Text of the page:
Terry Lamar Rainwater was convicted of felony murder and possession of a firearm by a convicted felon. He was sentenced to life imprisonment and a consecutive term of five years. We affirm the conviction for felony murder and vacate the conviction for the possession of a firearm by a convicted felon. 1
The evidence produced in this case showed that Darlene Eason was trying to sell some food stamps out of her pickup truck when she was approached by Rainwater and two other men. One of the men took Eason's pocketbook out of the truck from the passenger side. Rainwater and Eason began to argue. Rainwater shot Eason as she tried to drive away. Later, Rainwater was overheard talking about the shooting while he was riding on a MARTA bus. He was heard to say "Well, ain't nothing I can do about it now" in response to a comment that he should not have shot Eason. After he was arrested, Rainwater also told an inmate at the jail that he shot Eason because she owed him money for drugs.
Two indictments were issued against Rainwater. The first charged him with murder and felony murder. The underlying felonies specifically named in the felony murder count were armed robbery, possession and sale of a Schedule II drug, and possession of a firearm by a convicted felon. A second indictment charged Rainwater with possession of a firearm by a convicted felon.
1. Appellant asserts that he was deprived of his right to a unanimous jury verdict because the jury was not instructed that in order to convict him of felony murder, all of the jurors must agree, beyond a reasonable doubt, on which one of the three possible underlying felonies appellant committed. We find this enumeration of error to be without merit because Rainwater made no request for such a charge, because the court did in fact charge the jury on the elements of felony murder, necessity to find each element of the crime beyond a reasonable doubt, and the necessity of a unanimous jury verdict.
2. Appellant argues that the conviction for1 possession of a firearm by a convicted felon should be vacated because it is the lesser included offense of felony murder. The state responds that the jury could have relied on one of the other felonies charged as the basis for the felony murder conviction.
The general rule is that a defendant may not be lawfully convicted of both felony murder and the underlying felony. Walker v. State, 254 Ga. 149
, 152 (327 SE2d 475
), cert. denied 474 U. S. 865 (106 SC 185, 88 LE2d 154) (1985). When a jury returns guilty verdicts on several felonies and on a felony murder charge, the court will examine the evidence to determine which felony formed the basis for the felony murder conviction. Blankenship v. State, 247 Ga. 590 (277 SE2d 505) (1981)
. The felony that formed the basis of the felony murder conviction would then merge, and the other felony conviction would be allowed to stand. Id. However, when a jury returns a guilty verdict on only one felony in addition to a felony murder conviction, and when that felony is enumerated in the indictment as a possible basis for the felony murder charge, the court will not speculate as to which of the several possible underlying felonies submitted to the jury in the court's charge formed the basis for the felony murder conviction.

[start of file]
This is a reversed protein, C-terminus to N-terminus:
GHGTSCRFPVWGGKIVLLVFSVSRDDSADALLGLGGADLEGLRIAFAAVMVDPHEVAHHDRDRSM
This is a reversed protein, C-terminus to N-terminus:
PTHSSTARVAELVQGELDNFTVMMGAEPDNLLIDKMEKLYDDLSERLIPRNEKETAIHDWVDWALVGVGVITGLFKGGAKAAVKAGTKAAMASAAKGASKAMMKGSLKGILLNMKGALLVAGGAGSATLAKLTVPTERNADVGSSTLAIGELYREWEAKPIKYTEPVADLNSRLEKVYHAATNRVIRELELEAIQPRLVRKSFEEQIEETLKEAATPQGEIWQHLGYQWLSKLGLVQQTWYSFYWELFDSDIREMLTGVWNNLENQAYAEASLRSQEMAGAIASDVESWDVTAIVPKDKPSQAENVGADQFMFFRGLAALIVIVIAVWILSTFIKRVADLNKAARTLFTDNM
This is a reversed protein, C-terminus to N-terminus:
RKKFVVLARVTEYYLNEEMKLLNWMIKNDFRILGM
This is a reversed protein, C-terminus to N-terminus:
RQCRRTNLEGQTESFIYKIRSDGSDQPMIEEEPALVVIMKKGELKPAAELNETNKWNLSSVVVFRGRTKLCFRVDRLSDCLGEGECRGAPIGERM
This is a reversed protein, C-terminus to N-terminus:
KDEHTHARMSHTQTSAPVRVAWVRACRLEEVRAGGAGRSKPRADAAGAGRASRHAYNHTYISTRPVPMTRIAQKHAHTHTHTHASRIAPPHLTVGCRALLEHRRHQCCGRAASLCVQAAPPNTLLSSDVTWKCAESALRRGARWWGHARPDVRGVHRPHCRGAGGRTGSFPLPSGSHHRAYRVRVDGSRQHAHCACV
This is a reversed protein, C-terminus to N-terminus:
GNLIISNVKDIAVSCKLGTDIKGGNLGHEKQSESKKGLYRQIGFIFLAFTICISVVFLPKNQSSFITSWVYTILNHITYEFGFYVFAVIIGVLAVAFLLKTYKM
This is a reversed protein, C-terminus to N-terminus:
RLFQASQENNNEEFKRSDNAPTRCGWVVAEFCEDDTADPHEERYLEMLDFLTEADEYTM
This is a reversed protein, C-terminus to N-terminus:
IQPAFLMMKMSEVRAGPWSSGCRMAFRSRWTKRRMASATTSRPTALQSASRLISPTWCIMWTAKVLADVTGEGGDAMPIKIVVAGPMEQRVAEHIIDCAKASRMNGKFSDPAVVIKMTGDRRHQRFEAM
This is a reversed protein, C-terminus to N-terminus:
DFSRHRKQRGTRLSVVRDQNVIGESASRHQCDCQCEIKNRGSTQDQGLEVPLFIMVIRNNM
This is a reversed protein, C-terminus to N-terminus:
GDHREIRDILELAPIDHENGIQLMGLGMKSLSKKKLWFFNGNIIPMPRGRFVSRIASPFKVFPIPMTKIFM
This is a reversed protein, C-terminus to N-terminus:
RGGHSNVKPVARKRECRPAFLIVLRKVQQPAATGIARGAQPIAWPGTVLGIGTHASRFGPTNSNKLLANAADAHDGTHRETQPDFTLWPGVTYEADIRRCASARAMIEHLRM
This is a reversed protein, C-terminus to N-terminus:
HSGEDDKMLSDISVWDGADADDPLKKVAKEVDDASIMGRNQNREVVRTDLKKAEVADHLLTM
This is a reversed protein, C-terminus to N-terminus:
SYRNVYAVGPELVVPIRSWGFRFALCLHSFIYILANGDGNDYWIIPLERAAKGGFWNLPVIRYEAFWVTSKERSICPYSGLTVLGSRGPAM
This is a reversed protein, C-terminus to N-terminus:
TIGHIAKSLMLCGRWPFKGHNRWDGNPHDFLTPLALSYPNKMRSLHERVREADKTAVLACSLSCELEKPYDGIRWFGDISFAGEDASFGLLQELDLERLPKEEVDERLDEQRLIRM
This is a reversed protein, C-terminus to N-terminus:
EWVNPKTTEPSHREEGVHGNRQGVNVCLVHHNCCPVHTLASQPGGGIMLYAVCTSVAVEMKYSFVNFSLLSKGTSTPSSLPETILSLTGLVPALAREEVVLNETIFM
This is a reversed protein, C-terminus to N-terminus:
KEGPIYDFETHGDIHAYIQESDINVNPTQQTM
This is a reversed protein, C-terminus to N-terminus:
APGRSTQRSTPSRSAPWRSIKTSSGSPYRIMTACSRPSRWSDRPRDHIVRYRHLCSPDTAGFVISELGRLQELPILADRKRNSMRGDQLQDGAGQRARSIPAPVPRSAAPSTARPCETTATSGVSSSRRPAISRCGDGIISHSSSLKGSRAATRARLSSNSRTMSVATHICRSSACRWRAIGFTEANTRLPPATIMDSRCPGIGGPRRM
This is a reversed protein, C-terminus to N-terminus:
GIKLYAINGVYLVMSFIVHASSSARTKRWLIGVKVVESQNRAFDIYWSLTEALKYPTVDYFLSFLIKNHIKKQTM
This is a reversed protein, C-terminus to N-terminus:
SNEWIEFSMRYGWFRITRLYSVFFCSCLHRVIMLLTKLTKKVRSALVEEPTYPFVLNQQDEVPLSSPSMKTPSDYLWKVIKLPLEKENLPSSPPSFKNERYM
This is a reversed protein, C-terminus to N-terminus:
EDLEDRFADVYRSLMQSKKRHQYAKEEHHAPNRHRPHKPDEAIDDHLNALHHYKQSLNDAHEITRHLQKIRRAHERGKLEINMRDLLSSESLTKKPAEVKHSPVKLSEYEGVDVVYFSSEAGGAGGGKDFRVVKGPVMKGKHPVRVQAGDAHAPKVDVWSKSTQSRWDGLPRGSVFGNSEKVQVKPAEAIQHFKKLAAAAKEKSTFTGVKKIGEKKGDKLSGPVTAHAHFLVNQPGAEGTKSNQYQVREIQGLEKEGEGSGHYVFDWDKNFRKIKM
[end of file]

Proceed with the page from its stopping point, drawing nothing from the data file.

The defendant in this case is entitled to the benefit of the doubt in the construction of the verdict. Burke v. State, 248 Ga. 124 (281 SE2d 607) (1981)
. We therefore vacate the conviction for possession of a firearm by a convicted felon on the grounds that it is the lesser included offense of felony murder. See, e.g., Walker, supra. We note that any ambiguity in the verdict could have been avoided if the jury verdict form had specified which of the several possible felonies charged formed the basis for a felony murder conviction.
3. Appellant next asserts that the conviction should be reversed for insufficiency of the evidence. We conclude, however, that evidence adduced at trial, when viewed in a light most favorable to the verdict, would authorize a rational trier of fact to find the defendant guilty of felony murder beyond a reasonable doubt. Jackson v. Virginia, 443 U. S. 307 (99 SC 2781, 61 LE2d 560) (1979).
4. Appellant contends that his felony murder conviction and sentence for felony murder violate the Eighth Amendment to the United States Constitution. Appellant's argument is identical to the one rejected by this court in Hall v. State, 259 Ga. 243 (378 SE2d 860) (1989)
. Accordingly, we reject it here.
5. In his fifth enumeration of error, appellant urges the court to adopt the position espoused in the special concurrence in Johnson v. State, 258 Ga. 856
, 859-60 (376 SE2d 356
) (1989). We decline to do so here.